This Saturday Elmer’s in Ashfield, MA is going to bring them back and inside as part of our Big Name in a Small Room Concert Series continues with May Erlewine and Seth Bernard! This Saturday, November 20th. Dinner will begin at 5pm and the concert begins at 7pm. Tickets for this are required so that we don’t go over room capacity. Git ‘em now! (413) 628-4003


ABOUT THE AUTHOR

 

Nan Parati - Elmer's StoreNan Parati

Nan is the proprietor of Elmer’s Store in Ashfield, MA. A New England transplant from the Deep South, Nan shares her southern wit, wisdom and charm in her column, “Notes from Nan.”  nanparati@aol.com

Scary Trees in Ashfield

Just in Case You Were Wondering …

Scarier things were seen on Halloween night in Ashfield! (Photo credit: Sienna Wildfield)

One day a few weeks ago, while walking down the sidewalk towards Elmer’s, I thought, “It’s almost Halloween! I should make bark-like faces to put on the trees on the Common!” I could use the same technique many of the float-builders use at Mardi Gras in their Papier Mache—same words, completely different process from what others think of as Papier Mache.

I proposed it to the Select Board, they approved, Tom Poissant the Tree Warden approved, I called the only place in the country I know to get the kind of glue one needs for this kind of stuff (New Orleans) and ordered it, got my paper all ready along with all the other accoutrements I would need for the project and waited for the glue to arrive. We had some glorious days before Halloween, but the glue never arrived until the evening of the last of the glorious days.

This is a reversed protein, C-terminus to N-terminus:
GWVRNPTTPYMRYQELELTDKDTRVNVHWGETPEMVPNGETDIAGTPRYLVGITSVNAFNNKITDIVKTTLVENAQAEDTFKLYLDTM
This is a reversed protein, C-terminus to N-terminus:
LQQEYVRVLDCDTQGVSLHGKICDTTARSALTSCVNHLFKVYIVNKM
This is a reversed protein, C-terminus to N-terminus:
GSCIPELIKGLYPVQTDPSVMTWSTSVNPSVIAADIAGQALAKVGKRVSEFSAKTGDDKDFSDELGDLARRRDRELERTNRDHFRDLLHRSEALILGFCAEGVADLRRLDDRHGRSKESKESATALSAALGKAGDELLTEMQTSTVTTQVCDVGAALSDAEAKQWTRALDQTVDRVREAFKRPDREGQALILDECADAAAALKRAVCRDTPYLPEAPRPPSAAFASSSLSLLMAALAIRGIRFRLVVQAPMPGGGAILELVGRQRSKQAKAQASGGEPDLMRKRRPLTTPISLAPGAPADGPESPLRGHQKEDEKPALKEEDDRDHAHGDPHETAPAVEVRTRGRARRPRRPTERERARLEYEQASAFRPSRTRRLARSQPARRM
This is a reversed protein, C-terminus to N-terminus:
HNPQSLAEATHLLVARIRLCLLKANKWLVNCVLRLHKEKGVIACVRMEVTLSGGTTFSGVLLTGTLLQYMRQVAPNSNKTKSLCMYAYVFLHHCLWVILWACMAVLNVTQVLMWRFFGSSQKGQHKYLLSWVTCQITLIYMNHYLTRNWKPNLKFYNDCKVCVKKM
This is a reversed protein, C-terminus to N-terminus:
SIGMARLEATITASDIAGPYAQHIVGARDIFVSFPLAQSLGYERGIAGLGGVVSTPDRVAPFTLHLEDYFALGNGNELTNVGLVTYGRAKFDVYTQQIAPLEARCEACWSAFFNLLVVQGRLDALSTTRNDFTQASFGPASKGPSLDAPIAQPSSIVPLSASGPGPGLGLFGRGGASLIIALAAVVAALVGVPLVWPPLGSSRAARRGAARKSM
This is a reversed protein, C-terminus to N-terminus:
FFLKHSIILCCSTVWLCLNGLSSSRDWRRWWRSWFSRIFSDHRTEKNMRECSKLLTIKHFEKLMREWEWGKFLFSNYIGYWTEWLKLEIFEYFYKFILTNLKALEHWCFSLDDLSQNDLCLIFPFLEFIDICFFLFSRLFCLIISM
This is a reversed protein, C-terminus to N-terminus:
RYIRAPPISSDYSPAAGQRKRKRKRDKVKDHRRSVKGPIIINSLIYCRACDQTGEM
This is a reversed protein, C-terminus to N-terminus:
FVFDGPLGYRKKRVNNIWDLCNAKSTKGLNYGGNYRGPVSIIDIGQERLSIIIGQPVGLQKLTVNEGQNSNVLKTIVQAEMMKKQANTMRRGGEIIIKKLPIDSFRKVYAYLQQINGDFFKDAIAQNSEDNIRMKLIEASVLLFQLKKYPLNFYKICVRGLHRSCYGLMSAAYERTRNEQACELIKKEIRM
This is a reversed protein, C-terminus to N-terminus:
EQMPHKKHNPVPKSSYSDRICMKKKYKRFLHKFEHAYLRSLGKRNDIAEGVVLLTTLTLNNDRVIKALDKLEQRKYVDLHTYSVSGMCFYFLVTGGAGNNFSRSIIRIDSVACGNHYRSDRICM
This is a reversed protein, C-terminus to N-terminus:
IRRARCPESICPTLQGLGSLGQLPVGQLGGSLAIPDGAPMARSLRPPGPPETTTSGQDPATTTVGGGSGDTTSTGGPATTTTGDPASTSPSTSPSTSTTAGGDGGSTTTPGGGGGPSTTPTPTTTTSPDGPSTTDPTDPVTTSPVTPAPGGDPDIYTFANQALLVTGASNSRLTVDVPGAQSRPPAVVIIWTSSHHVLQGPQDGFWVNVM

This particular glue needs a temperature of 65 degrees or higher in order to Act Right and so, since all the days after it arrived had top temperatures of only 55 degrees even while standing on their tippy toes, it was not possible for me to make the trees scary.

Upon the Eve of Halloween, however, some one or ones decided to enhance the trees of the Common (and all the trees up South Street) with their own form of decoration using Scott toilet paper. (I found the balled-up wrapper in my yard.) JUST IN CASE YOU WERE WONDERING, that was not I. I would have made the toilet paper look like something other than toilet paper hanging in the breeze. Not at all to disparage anyone else’s craft, I just didn’t want to take away from their art and have you think it was mine.

I plan to keep my glue until next summer when we have a stretch of days above 65 degrees. I will make my faces at that time and then hold on to them until October, when I will ask the Select Board if I may put them up for the week before Halloween. I’m sorry for my lack of display this year, but wait indeed, until next year!


ABOUT THE AUTHOR

 

Nan Parati - Elmer's StoreNan Parati

Nan is the proprietor of Elmer’s Store in Ashfield, MA. A New England transplant from the Deep South, Nan shares her southern wit, wisdom and charm in her column, “Notes from Nan.”  nanparati@aol.com